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White Tail Buck spotted by SharonThompson Ohio, USA 9 minutes ago

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Strangler Fig (vs. Queensland Red Cedar) spotted by Neil Ross Queensland, Australia 14 minutes ago

The Strangler Fig (aka Watkins' Fig) is a hemiepiphytic fig that is endemic to Australia. Here, a fig has grown around Queensland Red Cedar (Toona ciliata), and the fate of the cedar is certain. From the base of its trunk to the upper branches of its canopy, the fig has a firm and fatal hold. In the last 3 photos of this series, it shows the canopy of both trees, and it's almost impossible to tell where one tree ends and the other begins. Rock Felt Ferns (Pyrossia rupestris) are well established on the branches of both trees.

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Tau emperor commented on by Maria dB Vaud, Switzerland 16 minutes ago

Congratulations on your SOTD, Daniele. Interesting information

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Sanje mangabey spotted by NinoFranssens Iringa, Tanzania 23 minutes ago

The Sanje mangabey is a highly endagered Old World monkey of the white-eyelid mangabey group from Tanzania. The monkeys are grey/beige about 50-70cm high en their weight varies from 6-9kg. They live in (rain)forests but prefer walking on the ground over climbing trees. This species is endemic to Tanzania and there about 1000-1300 individuals left.

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Mapping Nature on Your Smartphone

For the developers at New York start-up Networked Organisms, smartphones are the butterfly nets of the 21st Century. Their tool, Project Noah, lets people upload photos of plants and wildlife around them, creating a map of the natural world and contributing to scientific research in the process.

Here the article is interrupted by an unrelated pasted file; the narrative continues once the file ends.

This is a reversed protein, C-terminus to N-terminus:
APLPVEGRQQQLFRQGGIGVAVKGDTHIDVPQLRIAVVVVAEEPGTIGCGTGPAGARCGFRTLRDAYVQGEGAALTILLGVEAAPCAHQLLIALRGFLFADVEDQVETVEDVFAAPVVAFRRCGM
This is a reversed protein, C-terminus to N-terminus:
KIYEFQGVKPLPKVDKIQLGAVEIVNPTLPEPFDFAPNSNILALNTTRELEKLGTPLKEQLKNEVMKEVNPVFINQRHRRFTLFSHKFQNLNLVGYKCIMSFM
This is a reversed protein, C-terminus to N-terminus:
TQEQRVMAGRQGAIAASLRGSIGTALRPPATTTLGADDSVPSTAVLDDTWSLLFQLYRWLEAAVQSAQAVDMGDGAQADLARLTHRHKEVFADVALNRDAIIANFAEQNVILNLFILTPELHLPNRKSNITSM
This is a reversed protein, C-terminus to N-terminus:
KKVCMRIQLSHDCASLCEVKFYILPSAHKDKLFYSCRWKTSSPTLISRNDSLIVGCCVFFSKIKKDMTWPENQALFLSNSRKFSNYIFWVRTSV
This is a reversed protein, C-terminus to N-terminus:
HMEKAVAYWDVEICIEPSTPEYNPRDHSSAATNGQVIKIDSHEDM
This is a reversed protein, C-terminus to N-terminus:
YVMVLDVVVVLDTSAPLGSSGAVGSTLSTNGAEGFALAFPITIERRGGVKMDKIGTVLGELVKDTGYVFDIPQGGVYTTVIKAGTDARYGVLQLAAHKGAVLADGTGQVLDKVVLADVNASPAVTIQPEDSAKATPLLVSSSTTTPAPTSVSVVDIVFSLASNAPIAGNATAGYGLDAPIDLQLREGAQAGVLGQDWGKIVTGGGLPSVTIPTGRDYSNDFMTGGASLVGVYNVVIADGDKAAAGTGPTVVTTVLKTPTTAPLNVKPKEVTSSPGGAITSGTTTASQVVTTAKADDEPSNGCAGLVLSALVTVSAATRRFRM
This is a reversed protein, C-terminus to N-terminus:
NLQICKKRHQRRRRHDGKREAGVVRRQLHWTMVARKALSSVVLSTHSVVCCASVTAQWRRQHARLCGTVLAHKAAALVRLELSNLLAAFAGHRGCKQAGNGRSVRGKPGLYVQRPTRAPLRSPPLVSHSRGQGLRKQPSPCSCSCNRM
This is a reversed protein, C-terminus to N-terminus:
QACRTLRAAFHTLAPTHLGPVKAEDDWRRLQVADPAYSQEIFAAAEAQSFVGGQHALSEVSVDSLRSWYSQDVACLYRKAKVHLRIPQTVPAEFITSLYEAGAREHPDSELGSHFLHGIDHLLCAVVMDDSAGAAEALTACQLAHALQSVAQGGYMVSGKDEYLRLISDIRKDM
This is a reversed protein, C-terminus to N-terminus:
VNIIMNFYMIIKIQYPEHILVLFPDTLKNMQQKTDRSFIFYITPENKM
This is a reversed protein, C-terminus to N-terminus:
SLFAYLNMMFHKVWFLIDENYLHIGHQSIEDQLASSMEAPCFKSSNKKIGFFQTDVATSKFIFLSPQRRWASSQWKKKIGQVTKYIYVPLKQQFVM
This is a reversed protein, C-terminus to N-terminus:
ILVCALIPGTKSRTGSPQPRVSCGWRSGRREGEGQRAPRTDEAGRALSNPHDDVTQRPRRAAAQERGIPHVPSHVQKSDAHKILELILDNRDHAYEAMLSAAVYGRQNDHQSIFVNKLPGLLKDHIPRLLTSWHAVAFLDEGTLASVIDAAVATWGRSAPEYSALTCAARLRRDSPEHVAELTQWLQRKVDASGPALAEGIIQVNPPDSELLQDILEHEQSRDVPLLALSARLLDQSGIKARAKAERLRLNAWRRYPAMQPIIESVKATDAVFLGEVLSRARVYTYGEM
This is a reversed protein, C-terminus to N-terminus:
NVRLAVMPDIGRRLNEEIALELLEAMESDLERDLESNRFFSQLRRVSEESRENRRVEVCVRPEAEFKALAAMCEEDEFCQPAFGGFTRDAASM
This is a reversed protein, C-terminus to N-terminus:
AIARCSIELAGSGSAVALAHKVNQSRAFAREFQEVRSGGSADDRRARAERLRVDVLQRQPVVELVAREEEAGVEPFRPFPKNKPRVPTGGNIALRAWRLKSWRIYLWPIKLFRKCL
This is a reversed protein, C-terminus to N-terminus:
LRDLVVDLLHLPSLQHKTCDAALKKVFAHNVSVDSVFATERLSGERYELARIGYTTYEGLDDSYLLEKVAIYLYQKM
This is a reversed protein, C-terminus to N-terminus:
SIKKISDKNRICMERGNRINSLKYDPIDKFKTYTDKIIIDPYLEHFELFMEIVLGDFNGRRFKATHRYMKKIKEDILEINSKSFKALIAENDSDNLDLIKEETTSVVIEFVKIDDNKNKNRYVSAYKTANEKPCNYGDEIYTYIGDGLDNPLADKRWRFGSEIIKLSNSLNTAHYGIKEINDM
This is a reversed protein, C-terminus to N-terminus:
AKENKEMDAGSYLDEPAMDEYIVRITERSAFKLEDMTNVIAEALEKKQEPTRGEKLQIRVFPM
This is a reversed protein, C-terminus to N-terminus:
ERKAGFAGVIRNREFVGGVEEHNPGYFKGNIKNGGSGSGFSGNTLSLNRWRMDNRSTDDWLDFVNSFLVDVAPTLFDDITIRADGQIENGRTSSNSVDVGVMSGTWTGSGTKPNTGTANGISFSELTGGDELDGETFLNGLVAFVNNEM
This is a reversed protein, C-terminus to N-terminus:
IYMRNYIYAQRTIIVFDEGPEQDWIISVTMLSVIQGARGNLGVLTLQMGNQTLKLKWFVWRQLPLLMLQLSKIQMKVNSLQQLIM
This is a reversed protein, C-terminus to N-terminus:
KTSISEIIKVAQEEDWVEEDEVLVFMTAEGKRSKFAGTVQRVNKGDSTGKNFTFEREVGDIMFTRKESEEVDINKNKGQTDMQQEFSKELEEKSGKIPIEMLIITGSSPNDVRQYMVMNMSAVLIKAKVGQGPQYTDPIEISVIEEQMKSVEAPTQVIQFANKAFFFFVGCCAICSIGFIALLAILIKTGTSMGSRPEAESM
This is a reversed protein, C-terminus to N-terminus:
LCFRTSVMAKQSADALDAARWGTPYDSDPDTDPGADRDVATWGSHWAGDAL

WSJ
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What kind of beetle? This app knows

Bespectacled scientists of yore would carry around hefty field guides, made up of hundreds of pages of text and photos. But these days, smartphone owners have a lighter option: an app called Project Noah, which aims to help people identify plants and animals as well as collect data from "citizen scientists" about where certain species are located.

CNN
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Designing ecosystems for talent development

Project Noah enables us to be part of a more focused online community where we can learn more about wildlife around us and contribute to scientific research. It pulls participants into deeper, more meaningful engagement by enabling people to go on “missions” to collectively map changes based on sightings.

The Economist
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A smart way to save wildlife

A modern invention that may also hold the key to saving species in the future. Project Noah is a global study that encourages nature lovers to document the wildlife they encounter, using a purpose built phone app and web community. In addition to the virtual "collection" of species, Project Noah encourages citizen science by linking up with existing surveys including the International Spider Survey and the Global Coral Reef Monitoring Network.

BBC
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Dial-a-Class

New mobile applications include a tool called NOAH that lets you take cellphone pictures of bugs and trees and then sends back an identification of the exact type in as little as 24 hours.

NY TIMES
With support from National Geographic